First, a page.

Legendary R&B artist Marvin Gaye would be 70-years-old this year. Gaye made monumental contributions to popular culture in the United States from the 1960s through the 1980s., a photo by Pan-African News Wire File Photos on Flickr.
May 5, 2011 http://detnews.com/article/20110505/ENT04/105050478
Marvin Gaye exhibit to debut Friday at Motown Historical Museum
Detroit News Music Writer
Detroit— This afternoon, the Motown Historical Museum gave the press and VIPs a sneak peek at its new Marvin Gaye exhibit, the first one devoted entirely to one of the Detroit label's most enduring and popular stars.
The Gaye exhibit, which opens Friday, had been in the pipeline for years, but it was postponed after Michael Jackson's death in 2009, when a Jackson display was hurriedly put together for grieving fans.
The Gaye exhibit includes unique photographs of the star in both public and private moments, albums and singles, memorabilia and two military-style stage uniforms from the 1970s.
The largest display is a giant mural of the "In Our Lifetime" album cover, which depicts the troubled singer's divided soul, one "Marvin" is an angel and the other is a devil, facing each other.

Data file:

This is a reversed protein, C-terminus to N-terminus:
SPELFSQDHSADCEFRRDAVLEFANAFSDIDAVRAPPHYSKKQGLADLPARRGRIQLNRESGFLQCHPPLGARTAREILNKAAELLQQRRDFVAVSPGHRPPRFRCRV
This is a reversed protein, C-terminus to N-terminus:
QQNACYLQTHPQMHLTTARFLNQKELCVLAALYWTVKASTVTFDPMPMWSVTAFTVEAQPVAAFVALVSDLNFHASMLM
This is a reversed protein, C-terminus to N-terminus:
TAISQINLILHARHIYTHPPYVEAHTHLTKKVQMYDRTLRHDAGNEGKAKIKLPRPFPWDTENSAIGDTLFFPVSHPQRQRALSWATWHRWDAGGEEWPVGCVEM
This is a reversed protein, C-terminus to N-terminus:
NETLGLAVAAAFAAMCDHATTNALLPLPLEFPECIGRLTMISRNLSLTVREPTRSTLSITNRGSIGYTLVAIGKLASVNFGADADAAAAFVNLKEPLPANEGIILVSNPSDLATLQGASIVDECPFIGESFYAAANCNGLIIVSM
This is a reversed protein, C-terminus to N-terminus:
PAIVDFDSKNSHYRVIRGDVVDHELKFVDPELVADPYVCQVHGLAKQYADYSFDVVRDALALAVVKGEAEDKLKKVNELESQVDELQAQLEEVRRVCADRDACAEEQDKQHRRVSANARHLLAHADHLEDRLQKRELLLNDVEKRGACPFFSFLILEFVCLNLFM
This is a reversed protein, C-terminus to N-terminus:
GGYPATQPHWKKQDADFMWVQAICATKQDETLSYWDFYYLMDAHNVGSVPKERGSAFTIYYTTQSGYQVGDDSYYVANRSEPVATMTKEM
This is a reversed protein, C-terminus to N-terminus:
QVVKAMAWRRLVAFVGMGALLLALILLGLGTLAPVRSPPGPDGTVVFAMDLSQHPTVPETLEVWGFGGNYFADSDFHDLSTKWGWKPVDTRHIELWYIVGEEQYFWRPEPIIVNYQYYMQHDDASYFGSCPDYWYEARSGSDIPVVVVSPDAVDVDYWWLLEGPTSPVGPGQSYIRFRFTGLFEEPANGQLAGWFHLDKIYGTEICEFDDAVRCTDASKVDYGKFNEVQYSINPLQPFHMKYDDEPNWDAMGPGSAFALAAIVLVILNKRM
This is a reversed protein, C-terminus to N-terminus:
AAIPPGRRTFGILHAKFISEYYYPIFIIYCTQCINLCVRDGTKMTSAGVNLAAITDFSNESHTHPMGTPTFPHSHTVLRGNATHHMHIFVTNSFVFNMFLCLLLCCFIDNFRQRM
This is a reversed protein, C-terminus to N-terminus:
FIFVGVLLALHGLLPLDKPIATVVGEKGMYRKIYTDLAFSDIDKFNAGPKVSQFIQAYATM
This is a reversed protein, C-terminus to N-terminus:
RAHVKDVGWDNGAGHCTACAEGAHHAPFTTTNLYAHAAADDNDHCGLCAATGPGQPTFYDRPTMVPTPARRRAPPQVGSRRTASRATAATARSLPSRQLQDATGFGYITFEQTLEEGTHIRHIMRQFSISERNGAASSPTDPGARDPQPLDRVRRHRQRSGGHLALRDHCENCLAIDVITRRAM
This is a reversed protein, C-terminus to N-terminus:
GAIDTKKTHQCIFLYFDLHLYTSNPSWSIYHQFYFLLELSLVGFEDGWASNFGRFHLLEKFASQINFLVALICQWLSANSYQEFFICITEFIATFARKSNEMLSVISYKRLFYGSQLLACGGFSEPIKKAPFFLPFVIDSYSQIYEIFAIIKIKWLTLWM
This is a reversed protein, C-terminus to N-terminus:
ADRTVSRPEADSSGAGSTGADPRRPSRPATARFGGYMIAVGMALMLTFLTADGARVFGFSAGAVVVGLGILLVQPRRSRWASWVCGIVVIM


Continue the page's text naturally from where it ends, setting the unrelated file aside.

There are small details that take a close look to see; chief curator Lina Stephens points out the insignias on the costumes; "M" on the pocket of one jacket with a crown over it, "G" with a crown over it on another jacket.
While Michael Jackson famously dressed in military-style tunics over the years, Gaye was there first. "Michael got the idea from seeing Marvin wearing these," said Stephens.
Gaye first came to Motown in 1960, in tow with Harvey Fuqua who had incorporated him into his group Harvey & the Moonglows in the late '50s. At Motown, Gaye quickly found a place as both a musician (playing drums) but most notably, as the suave solo singer of "Ain't That Peculiar," "I'll Be Doggone," "Hitchhike" and other early '60s hits.
The singer was also teamed with Tammi Terrell, with whom he recorded a string of gorgeous duets. His most enduring Motown music has to be his version of "I Heard it Through the Grapevine," and his masterpiece, "What's Going On."
Haunted by depression and drug problems, Gaye died tragically in 1984 after his father shot and killed him after an argument in Los Angeles.
He famously tried out for the Detroit Lions in the '60s, and there are several photos of Gaye taking part in sports; playing football with his boss, Berry Gordy Jr., and Smokey Robinson at a Motown picnic. Other photos from Motown's deep archive include shots of Gaye wearing Buddy Holly-style black glasses during rehearsals with Terrell, and one of him, deep in thought, sitting on the stairway of the Kresge Court at the Detroit Institute of Arts.